When you are approaching retirement you have quite a few important decisions to make. One decision is where you want to spend your retirement years.

According to a BMO survey, most Canadians prefer to stay close to home rather than uprooting their lives. Of those who plan to relocate, most move to another province. Only about 10% of the survey respondents would like to relocate outside of Canada, of which 5% move to the US, with Florida and Arizona the not surprising favourite destinations.

Alberta has the lowest proportion of seniors and Albertans are the most likely to relocate (61%). To where do they move? Beautiful British Columbia is the most likely destination for them as well as those from Manitoba and Saskatchewan. As a recent migrant from Alberta to B.C. myself, I suspect that getting away from 9-month-long frozen prairie winters is tops on the list of reasons to move. British Columbians on the other hand plan to stay put in their own home province.

Related: Have you considered a permanent retirement overseas?

Residents of Atlantic Canada are the most likely to stay put (only 37% would move away). It is interesting to note that these provinces expect to see the highest increase in seniors in the next few years. This is not surprising news to me since most of the Maritimers I have worked with over the years in Calgary stated that they couldn’t wait to return to the “old sod.” It’s true that for them “home is where the heart is”.

According to the latest census, the places with the highest percentage of seniors are:

  1. Peterborough, Ontario
  2. Trois Rivieres, Quebec
  3. Kelowna, B.C.
  4. St. Catherines, Ontario
  5. Victoria, B.C.

Important factors 

What are people looking for in a Canadian retirement community?

Not surprisingly, good weather was one the most frequently cited considerations. Also high ranking is the proximity to family, affordable housing costs, the availability of health care facilities and things to do.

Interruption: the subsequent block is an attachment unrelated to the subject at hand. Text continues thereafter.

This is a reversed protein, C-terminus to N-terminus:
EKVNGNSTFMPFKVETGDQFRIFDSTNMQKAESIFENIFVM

Related: Whatever you do, don’t retire alone (and other helpful advice)

There has also been a heavier migration from cities to smaller communities, although close proximity to a major city is desirable.

A low budget residence often allows people the freedom to travel or spend more on other entertainment.

Some top Canadian places to retire

Here are some popular retirement communities, from East to West:

1. Halifax, Nova Scotia

Here’s a fun fact: Halifax is two hours closer to Europe by air than any other North American city, and closer to New York than any other Canadian city.

It has a thriving arts scene and many walking trails. The city also has the largest concentration of health care facilities and specialists in Canada.

2. Moncton, New Brunswick 

Moncton was named Canada’s most polite and honest city by Readers Digest magazine. Home prices are low for both buying and renting. It has the second highest number of family physicians per 100,000 residents in Canada.

Related: On retirement – Early or never?

Although it’s cold in the winter, the sun shines most of the year. The areas four large parks make it great for walkers, and there’s nearby Magic Mountain Water Park for visiting grandchildren.

3. Ottawa, Ontario

Ottawa tops MoneySense magazine’s list of best places to retire. It was named the world’s cleanest city. Summers are hot. There’s a good selection of seniors centres and excellent health care and support.

4. Niagara region, Ontario

This area has the second highest proportion of senior residents in Ontario (19%), behind Peterborough (20%). The falls, wineries and the Shaw Theatre Festival make it a top tourist attraction, but people who are downsizing and looking for a slower pace while still close to Toronto (90 minute drive) are finding this area appealing.

5. Okanagan, British Columbia

The area from Osoyoos to Salmon Arm, and encompassing Kelowna, Penticton and Vernon, is one of the most affordable in B.C. Residents soak up 30-degree summers and temperate winters. They enjoy beautiful lakes, sandy beaches, thriving orchards and wine tasting at the hundreds of vineyards. There’s golf, skiing, arts and culture and lots of family and kid friendly attractions for your visitors. 

Final thoughts

Is retirement the best time to relocate? There are many things to consider. 

A move that’s lifestyle motivated may lead you to a location where the cost of living is higher. It may also entail frequent travel to visit your family, thereby increasing your retirement income needs.

Related: Why downsizing might not save your retirement

If you don’t know the area, try visiting often at various times of the year and/or renting for several months. It’s easy to fall in love with a place when the sun is shining and the flowers are in bloom, but it can be dreary in the fall and winter months when it’s rainy or blizzarding.

If you plan to relocate, you need to review your health care coverage. Provincial income tax differences can be substantial depending on your income level. Your Will and Power of Attorney may no longer be accepted, or adequate. Probate fees vary widely between provinces, so a revision of your estate plan is crucial.


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